As soon as Pip hears the footstep he immediately thinks that it is his dead sister coming back ‘with the footstep of my dead sister’ but that thought soon leaves him ‘it was past in a moment’ he then hears the footstep again but this time it stumbles which makes the person sound clumsy. Whenever Pip moves the person stops, this increases the amount of suspense because you don’t know who it is and it looks like they don’t want Pip to find out because they are mirroring Pip’s movements.

Pip eventually talks to them and says ‘There is some one down there, is there not?’ and the person just replies with the simple one word answer ‘yes’ Dickens only writes that it is from a voice so we still don’t know who it is. Pip simply asks him what floor he would like, probably still thinking that he is not there to see him, but the person replies ‘the top. Mr Pip’ this made the suspense go up a lot because the person knows Pip’s name. Pip is obviously shocked that he knows his name and asks if anything is wrong and when the person says no the man walks on.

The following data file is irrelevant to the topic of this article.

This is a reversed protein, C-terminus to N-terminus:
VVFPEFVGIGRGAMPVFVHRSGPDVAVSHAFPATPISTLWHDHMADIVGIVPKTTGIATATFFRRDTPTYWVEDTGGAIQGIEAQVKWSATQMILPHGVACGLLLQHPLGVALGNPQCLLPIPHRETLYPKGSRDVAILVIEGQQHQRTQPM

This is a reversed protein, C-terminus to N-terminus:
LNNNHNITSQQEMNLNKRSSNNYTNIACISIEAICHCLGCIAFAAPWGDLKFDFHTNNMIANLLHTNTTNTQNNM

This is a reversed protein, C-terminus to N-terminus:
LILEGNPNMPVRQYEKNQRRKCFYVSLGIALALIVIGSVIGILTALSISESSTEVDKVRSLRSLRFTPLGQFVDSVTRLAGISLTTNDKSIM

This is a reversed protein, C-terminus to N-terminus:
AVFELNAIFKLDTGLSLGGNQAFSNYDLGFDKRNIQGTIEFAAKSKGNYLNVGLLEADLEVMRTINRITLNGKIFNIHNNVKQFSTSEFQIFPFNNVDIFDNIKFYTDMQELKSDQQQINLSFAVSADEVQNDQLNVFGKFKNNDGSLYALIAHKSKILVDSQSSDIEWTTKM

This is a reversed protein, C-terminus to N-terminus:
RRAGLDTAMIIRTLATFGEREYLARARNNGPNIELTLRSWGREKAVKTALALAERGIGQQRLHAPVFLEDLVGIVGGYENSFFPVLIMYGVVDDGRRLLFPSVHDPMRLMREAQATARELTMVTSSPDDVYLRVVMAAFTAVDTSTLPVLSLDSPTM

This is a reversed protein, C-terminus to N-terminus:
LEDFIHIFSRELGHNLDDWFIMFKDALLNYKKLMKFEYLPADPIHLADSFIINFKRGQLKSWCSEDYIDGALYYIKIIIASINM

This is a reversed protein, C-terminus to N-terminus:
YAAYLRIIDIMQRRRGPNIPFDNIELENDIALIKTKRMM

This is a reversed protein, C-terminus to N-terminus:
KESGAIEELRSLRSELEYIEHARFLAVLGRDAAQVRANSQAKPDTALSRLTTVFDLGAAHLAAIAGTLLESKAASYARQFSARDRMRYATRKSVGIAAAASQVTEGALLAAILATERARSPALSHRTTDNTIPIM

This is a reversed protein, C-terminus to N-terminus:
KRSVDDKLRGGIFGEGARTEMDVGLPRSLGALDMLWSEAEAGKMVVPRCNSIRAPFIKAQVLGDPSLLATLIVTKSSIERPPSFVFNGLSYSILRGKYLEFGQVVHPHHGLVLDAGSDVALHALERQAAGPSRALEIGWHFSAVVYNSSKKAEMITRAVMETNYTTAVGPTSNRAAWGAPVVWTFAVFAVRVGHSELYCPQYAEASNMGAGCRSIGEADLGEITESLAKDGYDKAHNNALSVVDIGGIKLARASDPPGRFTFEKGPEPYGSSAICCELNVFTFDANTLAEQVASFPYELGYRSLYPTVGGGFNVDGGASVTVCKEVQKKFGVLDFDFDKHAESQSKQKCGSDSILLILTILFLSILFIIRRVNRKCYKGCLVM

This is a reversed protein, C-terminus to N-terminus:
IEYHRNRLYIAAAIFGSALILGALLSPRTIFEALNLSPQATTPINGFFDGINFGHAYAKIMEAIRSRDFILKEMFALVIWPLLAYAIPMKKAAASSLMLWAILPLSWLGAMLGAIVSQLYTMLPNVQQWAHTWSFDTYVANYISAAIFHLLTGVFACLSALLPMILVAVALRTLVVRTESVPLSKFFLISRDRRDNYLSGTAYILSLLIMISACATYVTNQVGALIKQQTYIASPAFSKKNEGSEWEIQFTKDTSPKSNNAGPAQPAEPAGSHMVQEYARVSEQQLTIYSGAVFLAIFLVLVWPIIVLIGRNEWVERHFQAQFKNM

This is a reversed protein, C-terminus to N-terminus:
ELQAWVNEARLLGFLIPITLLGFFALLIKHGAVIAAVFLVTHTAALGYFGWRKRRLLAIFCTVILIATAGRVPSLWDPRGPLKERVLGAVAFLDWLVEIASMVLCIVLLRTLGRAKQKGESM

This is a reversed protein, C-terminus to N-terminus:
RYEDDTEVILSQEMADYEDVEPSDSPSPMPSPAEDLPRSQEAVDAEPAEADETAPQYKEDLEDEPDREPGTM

Pip now knows that it is a man but because of the lack of light it is hard for him to see exactly who it is. He has a small lamp and he uses that to try and see who it is but he only manages to get a quick glimpse of him. Dickens uses a good contrast between light and dark using words such as ‘shaded,’ ‘circle of light,’ and ‘very contracted.’ He manages to see the face of the person but he doesn’t recognise him. But to confuse Pip even more the man looks pleased to see him. As the man moves Pip is able to see that he is ‘substantially dressed, but roughly’ He has ‘long iron-grey hair’ and he is about 60, he is ‘a muscular man, strong to his legs,’ so he obviously isn’t a gentleman like Pip. The use of the colour grey makes the man sound dull. He is a working class man, this increases tension because readers would want to know why a working class man would want to see Pip at eleven o’clock at night in the middle of a horrific storm.